these had been developed during the many years of street story telling.
Now all was consecrated to the one object—the winning of souls to
Christ.  He seemed to be conscious that his time was short, and always
spoke as "a dying man to dying men."  From the very first men were won
to Christ; the first being a native doctor of some note, the second a
wealthy land owner.

For three years during those early days of stress and strain, he was
spared to help in laying the foundations of the Changte Church.  Then
God took him.  Though more than twenty years have passed since his
death, he is still remembered and spoken of as the Spirit-filled
preacher.



                 *Part III.  SOWING BEFORE THE STORM.*


The five years between 1895 and 1900 were years fraught with much danger
and many difficulties to the missionaries at the new station at Changte.
The anti-foreign, anti-missionary attitude of the people was hard to
live down.  It became quite a common thing for the missionary to be
called hastily to the front to quiet a threatening crowd.

On one occasion the Mission premises were practically surrounded by an
unruly mob and for many hours the missionaries were in imminent peril.
One thing helped greatly in living this danger period down safely.  The
missionaries of whom I have already written had moved from the poor,
unhealthy Chinese house with the cement floor into a semi-foreign house,
the first of the kind to be built in that region.  As this house was
being built they feared it might prove a barrier between themselves and
the Chinese, and perhaps hinder the progress of the work which had begun
to be very encouraging, so they prayed that God would make their new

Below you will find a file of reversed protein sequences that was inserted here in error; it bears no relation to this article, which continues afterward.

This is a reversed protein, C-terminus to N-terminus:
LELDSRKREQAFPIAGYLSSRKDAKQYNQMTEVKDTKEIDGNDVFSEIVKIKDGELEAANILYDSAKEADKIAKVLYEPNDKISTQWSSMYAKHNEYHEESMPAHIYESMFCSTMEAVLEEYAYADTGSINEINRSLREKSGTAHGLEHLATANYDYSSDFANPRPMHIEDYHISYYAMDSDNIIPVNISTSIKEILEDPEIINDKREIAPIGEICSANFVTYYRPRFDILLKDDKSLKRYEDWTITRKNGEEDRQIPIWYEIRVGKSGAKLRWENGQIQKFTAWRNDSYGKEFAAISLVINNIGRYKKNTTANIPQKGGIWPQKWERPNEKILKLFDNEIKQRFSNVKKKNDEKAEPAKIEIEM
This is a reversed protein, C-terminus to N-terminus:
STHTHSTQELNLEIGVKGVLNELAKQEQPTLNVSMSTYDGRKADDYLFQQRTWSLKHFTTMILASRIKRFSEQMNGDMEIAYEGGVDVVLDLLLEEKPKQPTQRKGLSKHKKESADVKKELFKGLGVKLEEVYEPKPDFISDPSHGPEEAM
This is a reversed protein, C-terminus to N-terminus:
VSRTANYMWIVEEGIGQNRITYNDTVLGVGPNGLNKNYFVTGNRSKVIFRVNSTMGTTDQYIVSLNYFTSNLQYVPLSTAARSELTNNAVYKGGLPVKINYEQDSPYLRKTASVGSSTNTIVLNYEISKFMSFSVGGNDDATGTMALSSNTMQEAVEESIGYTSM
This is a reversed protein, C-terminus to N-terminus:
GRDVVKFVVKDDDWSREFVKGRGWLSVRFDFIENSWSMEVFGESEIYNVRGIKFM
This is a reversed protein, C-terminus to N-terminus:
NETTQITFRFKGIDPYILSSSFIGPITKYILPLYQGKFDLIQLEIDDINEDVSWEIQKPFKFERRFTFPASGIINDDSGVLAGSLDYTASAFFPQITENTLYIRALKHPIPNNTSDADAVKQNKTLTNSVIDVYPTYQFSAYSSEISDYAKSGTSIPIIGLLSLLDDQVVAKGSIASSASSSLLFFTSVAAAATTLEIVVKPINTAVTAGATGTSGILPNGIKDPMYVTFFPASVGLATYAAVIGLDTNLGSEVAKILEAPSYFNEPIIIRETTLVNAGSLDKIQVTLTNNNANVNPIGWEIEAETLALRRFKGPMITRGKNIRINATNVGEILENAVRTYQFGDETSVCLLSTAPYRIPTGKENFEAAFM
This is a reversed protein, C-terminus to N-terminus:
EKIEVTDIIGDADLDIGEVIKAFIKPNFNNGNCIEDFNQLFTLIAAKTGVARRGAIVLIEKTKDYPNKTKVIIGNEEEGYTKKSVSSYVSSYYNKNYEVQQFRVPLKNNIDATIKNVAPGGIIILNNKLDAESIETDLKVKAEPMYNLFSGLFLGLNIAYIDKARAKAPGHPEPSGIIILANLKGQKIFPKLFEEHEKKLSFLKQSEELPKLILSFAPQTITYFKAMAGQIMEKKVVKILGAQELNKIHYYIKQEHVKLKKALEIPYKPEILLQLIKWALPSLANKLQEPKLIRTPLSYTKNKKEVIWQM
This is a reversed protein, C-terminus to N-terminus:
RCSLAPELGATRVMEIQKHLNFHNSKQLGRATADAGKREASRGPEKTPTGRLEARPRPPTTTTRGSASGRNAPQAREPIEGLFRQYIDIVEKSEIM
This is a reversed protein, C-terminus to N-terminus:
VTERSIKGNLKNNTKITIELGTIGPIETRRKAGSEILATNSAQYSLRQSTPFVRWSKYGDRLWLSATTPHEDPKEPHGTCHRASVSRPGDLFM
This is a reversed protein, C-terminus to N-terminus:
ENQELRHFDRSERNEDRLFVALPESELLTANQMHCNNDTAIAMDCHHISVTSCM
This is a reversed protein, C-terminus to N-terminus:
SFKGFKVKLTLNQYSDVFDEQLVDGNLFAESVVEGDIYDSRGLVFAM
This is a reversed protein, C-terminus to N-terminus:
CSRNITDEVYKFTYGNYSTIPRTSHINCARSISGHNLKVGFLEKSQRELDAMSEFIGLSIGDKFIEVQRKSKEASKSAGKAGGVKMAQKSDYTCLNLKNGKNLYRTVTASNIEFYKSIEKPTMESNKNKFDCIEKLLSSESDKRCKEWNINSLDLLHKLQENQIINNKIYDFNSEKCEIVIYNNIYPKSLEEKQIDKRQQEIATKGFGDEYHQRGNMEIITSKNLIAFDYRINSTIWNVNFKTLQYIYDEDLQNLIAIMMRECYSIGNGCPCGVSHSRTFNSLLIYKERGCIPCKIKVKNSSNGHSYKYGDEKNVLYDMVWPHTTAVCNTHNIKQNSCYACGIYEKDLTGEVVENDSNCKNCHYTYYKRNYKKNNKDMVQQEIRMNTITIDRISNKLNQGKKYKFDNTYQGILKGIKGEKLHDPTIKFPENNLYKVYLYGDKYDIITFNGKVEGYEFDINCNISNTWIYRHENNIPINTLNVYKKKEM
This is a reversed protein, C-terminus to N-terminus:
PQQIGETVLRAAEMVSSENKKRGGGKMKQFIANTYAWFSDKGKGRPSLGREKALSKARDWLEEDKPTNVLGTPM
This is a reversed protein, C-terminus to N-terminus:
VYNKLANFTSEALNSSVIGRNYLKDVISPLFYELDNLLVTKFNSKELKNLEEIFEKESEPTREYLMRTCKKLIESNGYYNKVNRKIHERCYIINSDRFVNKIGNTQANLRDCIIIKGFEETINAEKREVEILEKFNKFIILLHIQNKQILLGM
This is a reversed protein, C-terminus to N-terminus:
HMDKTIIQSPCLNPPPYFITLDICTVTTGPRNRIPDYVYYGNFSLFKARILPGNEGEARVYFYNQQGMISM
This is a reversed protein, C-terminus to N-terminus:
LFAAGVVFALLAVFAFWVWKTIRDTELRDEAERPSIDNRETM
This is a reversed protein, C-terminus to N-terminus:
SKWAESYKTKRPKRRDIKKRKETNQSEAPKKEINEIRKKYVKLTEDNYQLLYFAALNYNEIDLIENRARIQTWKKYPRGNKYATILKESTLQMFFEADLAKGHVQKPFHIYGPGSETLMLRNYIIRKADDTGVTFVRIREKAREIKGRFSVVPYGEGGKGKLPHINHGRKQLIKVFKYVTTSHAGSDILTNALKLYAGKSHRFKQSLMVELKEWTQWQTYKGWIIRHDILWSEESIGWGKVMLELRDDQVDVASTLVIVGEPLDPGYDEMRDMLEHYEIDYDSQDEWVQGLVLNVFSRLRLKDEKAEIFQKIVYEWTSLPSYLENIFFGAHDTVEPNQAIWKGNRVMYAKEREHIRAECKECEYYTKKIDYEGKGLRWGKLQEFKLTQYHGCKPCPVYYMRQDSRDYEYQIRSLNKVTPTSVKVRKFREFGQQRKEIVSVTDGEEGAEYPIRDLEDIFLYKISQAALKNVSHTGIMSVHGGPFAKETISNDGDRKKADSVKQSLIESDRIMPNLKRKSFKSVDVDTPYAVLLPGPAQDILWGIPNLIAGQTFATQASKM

home a blessing and a means of reaching the people still more, and like
so many of our prayers they came to see the answer lay largely with
themselves—so they determined to allow all who wished, to see through
their home.  Many thousands took advantage of this permission.  The high
water mark in numbers was reached when eighteen hundred and thirty-five
_men_ passed through the missionary’s home in one day.  Many hundreds of
women were received that same day by the wife and her colleague in the
work.  On ordinary occasions the missionary had his wife play the organ
for the bands of men he led through, but on this particular occasion she
was too much engaged with the women to do so.  The missionary therefore
was forced to be his own organist.  Though he did not know one note from
another, he could at least pull out all the stops, lay his hands on as
many notes as possible, and pump the bellows vigorously. The result
called forth from admiring crowds the gratifying remark, "Why he plays
better than his wife!"  The Gospel was faithfully proclaimed to all who
came.  The missionaries soon began to see good fruit from this plan of
reaching the people.

During the second year at Changte hundreds of students had come to the
city for the tri-annual government examinations. Many of these visited
and showed plainly their anti-foreign attitude—sometimes causing quite
serious trouble.

Before the next examinations came round, three years later, the
missionary was well prepared for them.  At first they came as before
full of self-satisfied convictions that they were quite superior
representatives of the most superior race. Curiosity alone led them to
the foreigner’s home.  But no sooner would they catch sight of the large
astronomical charts on the missionary’s study wall than their attitude
invariably changed.  The missionary knew well the importance of
reserving his ammunition till the right moment!  The proudest of those
scholars in face of those charts became like children.

As the man of God led them (at their own request) step by step on into
the wonders of creation of which they knew nothing—often would come the
cry, "Teacher stop, have pity on us—you make us feel like the man in the
well who thought he saw the whole heavens!"

The change that came over hundreds of these students was truly
remarkable.  Just one instance of the fruit of this work. The missionary
was touring far west of Changte and stayed with his party at a certain